Strack[3] appears to be the source of the common belief in the numismatic community[4] that the infants represent T. Aelius Antoninus and T. Aurelius Antoninus, twin sons of Marcus Aurelius and Faustina Junior born in that year. The historian Birley would seem to agree; he states that the infants were buried in the Mausoleum of Hadrian, where their epitaphs survive, and notes they were called Titus Aurelius Antoninus and Tiberius Aelius Aurelius.[5]

    However, Mattingly, writing in BMCRE without Sydenham, states of the two children on the coin, "it seems certain Lucilla was one of the two."[6, 7] David Vagi[8] identifies the male child -- and thus the heir -- as Aurelius Antoninus and being the twin, not of Aelius Aurelius, but of Lucilla. Sear concurs, stating, "Twins were born to the Caesar Marcus Aurelius and Faustina Junior in AD 149, one of them the future empress Lucilla, and this type may commemorate the event."[9]

    Indeed, the child on the right appears to be depicted as a girl, for on some issues of this reverse type, she wears a diadem. See, for example, these specimens in the collection of the British Museum:

    [​IMG]
    BMCRE 4, p. 97, 679[10]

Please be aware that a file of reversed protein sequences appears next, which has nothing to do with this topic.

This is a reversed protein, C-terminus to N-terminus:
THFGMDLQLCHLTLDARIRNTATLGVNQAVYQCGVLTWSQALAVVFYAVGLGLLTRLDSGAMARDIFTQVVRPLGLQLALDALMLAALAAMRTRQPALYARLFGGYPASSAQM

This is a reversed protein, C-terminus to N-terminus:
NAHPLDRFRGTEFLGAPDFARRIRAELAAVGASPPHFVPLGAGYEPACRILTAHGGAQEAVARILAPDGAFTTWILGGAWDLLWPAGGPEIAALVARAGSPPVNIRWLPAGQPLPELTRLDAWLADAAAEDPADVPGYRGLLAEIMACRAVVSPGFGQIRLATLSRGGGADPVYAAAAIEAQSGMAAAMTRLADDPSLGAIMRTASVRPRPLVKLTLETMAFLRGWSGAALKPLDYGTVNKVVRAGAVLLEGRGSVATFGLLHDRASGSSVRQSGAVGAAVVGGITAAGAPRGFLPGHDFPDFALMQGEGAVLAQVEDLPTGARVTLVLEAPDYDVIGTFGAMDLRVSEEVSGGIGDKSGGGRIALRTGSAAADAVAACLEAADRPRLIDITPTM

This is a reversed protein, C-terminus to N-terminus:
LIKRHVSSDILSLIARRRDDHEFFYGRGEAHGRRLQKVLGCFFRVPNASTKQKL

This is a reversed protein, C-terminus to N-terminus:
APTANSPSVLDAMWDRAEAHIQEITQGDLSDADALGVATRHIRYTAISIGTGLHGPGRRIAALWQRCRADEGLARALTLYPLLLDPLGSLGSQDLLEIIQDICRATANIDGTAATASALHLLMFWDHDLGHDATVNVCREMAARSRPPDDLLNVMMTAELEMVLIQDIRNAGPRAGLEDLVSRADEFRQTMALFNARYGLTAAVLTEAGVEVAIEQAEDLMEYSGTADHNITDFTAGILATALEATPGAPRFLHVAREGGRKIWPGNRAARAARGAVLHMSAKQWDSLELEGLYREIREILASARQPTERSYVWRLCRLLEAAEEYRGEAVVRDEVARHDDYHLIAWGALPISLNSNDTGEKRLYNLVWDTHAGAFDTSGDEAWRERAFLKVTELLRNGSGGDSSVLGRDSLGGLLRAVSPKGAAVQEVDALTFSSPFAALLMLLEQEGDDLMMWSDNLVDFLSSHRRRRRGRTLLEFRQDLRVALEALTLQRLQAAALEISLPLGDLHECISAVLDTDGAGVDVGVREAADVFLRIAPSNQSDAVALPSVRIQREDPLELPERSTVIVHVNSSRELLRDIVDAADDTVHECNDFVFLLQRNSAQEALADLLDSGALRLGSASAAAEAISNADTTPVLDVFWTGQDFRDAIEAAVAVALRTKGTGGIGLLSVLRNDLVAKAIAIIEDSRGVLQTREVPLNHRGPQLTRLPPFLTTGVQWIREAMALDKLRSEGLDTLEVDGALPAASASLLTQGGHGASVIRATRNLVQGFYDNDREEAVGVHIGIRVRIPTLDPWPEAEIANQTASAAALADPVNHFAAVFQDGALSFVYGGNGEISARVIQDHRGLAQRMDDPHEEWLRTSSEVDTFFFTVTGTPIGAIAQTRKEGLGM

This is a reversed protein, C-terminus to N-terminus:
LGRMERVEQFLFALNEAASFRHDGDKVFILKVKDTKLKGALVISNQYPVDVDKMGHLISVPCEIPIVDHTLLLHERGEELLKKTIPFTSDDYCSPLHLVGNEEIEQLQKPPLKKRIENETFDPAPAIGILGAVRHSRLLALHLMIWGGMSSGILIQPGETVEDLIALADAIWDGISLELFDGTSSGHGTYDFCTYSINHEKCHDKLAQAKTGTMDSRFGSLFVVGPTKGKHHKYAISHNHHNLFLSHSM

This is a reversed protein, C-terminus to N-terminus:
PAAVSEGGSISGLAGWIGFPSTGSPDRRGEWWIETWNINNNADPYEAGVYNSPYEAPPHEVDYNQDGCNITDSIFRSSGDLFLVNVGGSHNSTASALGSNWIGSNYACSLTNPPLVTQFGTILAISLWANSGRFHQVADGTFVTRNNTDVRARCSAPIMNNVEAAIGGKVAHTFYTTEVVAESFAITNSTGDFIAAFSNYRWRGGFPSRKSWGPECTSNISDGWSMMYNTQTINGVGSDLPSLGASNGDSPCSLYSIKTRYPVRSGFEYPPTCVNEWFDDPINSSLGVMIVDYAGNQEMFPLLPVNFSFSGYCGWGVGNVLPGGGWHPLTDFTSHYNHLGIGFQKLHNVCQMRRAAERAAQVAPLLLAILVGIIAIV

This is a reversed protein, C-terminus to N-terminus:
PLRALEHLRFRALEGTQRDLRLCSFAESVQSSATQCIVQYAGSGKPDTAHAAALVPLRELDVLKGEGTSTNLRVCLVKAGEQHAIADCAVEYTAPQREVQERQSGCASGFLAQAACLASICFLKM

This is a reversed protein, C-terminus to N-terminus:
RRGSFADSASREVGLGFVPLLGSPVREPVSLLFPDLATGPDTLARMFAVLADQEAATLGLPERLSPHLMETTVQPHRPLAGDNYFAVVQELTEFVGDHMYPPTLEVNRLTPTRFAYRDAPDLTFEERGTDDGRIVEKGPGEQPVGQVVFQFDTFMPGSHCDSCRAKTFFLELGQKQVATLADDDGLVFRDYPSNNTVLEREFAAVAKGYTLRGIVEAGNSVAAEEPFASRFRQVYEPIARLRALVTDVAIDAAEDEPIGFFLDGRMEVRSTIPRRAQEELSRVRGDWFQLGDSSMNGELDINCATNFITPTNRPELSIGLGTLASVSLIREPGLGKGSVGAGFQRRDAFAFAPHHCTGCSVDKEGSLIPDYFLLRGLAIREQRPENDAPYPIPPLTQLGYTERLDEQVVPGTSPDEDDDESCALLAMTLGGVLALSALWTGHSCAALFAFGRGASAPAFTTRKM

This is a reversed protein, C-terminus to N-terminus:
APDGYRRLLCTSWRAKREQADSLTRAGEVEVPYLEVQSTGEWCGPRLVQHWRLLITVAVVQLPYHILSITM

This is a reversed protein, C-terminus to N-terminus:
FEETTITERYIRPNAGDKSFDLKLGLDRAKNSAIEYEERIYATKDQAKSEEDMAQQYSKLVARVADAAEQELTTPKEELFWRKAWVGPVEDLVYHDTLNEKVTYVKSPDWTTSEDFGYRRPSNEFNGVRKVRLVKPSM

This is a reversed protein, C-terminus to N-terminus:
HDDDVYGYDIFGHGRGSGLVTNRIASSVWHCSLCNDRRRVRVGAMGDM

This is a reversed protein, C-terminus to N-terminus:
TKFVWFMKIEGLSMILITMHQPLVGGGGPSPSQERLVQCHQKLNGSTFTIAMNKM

[​IMG]
    BMCRE 4, p.298, 1828[11]

    And the coin sold in the aforementioned CNG Triton VIII sale[4]:

    [​IMG]

    Not only does the child above the cornucopiae on the right wear a diadem, but the child also looks to be about two years old, whereas the child on the left appears to be a newborn.

    One would think there would be widespread consensus on which children were born to Marcus Aurelius and Faustina in AD 149, but answering this question turns out to be surprisingly difficult because no ancient author tells us how many children Marcus and Faustina had, when they were born, what their names were, and how long they lived. There are a few names and dates in these written sources, and some more in surviving inscriptions such as the Ostian Fasti and epitaphs of deceased children from Hadrian's Tomb. Pace Birley, but the epitaphs in Hadrian's tomb do not list birth years for the children buried therein.